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Helen Maroulis stars in wrestling documentary, with help from Chris Pratt

Helen Maroulis, Chris Pratt

One of the remarkable recent Olympic comeback stories is the subject of a film that will be shown nationwide in theaters for one day only on Thursday.

“Helen | Believe” is a documentary about Helen Maroulis, the first U.S. Olympic women’s wrestling champion. It is produced by Religion of Sports, the venture founded by Gotham Chopra, Michael Strahan and Tom Brady. Showing details are here.

After taking gold at the 2016 Rio Games, Maroulis briefly retired in 2019 during a two-year stretch in which she dealt with concussions and post-traumatic stress disorder. The film focuses on that period and her successful bid to return and qualify for the Tokyo Games, where she took bronze.

In a poignant moment in the film, Maroulis described her “rock bottom” — being hospitalized for suicidal ideations.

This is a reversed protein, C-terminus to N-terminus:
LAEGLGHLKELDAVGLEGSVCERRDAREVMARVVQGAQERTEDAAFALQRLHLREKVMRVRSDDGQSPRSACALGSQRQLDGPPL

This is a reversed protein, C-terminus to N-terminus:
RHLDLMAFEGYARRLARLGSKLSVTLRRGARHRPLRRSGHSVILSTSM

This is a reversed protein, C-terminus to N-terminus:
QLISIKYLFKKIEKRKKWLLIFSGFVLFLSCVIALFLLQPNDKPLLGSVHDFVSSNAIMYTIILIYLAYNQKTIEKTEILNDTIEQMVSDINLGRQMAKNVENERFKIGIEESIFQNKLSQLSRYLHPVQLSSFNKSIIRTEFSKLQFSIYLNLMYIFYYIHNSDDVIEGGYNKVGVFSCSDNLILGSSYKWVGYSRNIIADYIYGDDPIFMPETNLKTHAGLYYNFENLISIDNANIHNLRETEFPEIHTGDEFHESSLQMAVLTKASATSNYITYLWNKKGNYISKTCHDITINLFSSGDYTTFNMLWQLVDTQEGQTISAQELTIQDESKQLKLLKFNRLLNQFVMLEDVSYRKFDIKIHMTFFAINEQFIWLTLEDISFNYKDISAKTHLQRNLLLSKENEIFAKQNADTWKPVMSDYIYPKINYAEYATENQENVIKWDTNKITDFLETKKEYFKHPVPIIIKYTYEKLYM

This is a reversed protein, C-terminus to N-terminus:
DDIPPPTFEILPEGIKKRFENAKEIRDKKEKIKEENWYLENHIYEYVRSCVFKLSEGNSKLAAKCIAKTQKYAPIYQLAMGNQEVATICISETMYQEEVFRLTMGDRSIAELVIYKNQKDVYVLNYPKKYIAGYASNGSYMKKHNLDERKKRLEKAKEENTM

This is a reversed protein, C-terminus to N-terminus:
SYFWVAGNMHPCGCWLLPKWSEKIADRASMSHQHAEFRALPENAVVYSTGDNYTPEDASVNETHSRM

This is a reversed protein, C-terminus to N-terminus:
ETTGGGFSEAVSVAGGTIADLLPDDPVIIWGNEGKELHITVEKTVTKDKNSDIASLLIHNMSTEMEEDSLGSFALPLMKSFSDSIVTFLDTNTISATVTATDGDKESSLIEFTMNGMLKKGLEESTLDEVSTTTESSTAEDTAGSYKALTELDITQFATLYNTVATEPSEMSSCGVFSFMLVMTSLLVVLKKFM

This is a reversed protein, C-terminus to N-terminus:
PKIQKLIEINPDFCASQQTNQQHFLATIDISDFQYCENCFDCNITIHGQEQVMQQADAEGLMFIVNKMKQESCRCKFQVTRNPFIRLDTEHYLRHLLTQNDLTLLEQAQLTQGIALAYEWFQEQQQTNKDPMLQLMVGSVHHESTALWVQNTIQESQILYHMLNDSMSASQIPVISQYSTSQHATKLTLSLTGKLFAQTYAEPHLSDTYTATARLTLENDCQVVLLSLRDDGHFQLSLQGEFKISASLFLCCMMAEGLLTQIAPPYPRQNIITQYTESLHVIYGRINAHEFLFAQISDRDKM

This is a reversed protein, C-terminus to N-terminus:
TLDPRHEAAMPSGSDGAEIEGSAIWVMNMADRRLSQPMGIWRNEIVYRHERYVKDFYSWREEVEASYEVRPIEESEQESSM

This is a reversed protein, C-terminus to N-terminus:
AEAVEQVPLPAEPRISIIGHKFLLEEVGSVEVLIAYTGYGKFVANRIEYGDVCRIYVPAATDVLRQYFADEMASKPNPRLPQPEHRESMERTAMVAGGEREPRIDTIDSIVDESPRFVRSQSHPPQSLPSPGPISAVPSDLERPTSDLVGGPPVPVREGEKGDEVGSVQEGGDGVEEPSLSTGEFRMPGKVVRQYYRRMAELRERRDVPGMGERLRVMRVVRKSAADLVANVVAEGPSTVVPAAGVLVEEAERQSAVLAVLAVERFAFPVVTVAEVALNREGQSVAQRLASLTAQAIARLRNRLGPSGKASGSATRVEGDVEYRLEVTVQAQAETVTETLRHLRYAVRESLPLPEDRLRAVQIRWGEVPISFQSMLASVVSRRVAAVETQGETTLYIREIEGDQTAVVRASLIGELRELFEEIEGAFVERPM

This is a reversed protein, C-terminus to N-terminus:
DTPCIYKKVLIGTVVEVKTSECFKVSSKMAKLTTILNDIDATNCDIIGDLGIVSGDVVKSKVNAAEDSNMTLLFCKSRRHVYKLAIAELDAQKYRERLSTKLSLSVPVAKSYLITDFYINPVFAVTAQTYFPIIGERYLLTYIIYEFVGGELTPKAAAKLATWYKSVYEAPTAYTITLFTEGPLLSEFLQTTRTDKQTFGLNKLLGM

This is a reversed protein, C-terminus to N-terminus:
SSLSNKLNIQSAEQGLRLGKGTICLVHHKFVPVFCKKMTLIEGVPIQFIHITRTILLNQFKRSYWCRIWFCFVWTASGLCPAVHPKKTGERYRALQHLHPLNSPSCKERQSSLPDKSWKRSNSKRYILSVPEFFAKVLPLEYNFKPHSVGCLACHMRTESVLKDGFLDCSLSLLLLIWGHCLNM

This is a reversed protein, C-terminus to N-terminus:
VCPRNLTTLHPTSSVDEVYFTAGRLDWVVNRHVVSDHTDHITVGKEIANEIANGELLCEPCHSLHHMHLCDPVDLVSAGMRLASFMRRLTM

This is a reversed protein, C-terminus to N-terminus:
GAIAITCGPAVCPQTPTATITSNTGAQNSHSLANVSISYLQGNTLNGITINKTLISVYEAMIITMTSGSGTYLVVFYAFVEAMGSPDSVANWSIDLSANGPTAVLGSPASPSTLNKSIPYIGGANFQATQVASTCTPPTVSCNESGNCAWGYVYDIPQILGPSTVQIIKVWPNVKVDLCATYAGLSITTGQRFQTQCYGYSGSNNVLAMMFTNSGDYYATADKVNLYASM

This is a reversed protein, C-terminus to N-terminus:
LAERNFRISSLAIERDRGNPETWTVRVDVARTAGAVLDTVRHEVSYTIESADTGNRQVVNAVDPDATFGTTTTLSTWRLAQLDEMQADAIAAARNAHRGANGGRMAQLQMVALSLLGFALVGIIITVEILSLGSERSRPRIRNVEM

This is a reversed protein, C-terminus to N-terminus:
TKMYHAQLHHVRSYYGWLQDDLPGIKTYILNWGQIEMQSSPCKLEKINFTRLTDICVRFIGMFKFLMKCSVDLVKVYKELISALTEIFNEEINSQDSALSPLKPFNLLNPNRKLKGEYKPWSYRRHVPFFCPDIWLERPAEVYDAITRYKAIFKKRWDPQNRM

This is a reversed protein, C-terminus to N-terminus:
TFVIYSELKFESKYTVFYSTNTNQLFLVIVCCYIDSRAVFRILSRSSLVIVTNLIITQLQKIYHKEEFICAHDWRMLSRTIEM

In an interview, Maroulis said she was first approached about the project in 2018, the same year she had her first life-changing concussion that January. A wrestling partner’s mother was connected to director Dylan Mulick.

Maroulis agreed to the film in part to help spread mental health awareness in sports. Later, she cried while watching the 2020 HBO film, “The Weight of Gold,” on the mental health challenges that other Olympians faced, because it resonated with her so much.

“When you’re going through something, it sometimes gives you an anchor of hope to know that someone’s been through it before, and they’ve overcome it,” she said.

Maroulis’ comeback story hit a crossroads at the Olympic trials in April 2021, where the winner of a best-of-three finals series in each weight class made Team USA.

Maroulis won the opening match against Jenna Burkert, but then lost the second match. Statistically, a wrestler who loses the second match in a best-of-three series usually loses the third. But Maroulis pinned Burkert just 22 seconds into the rubber match to clinch the Olympic spot.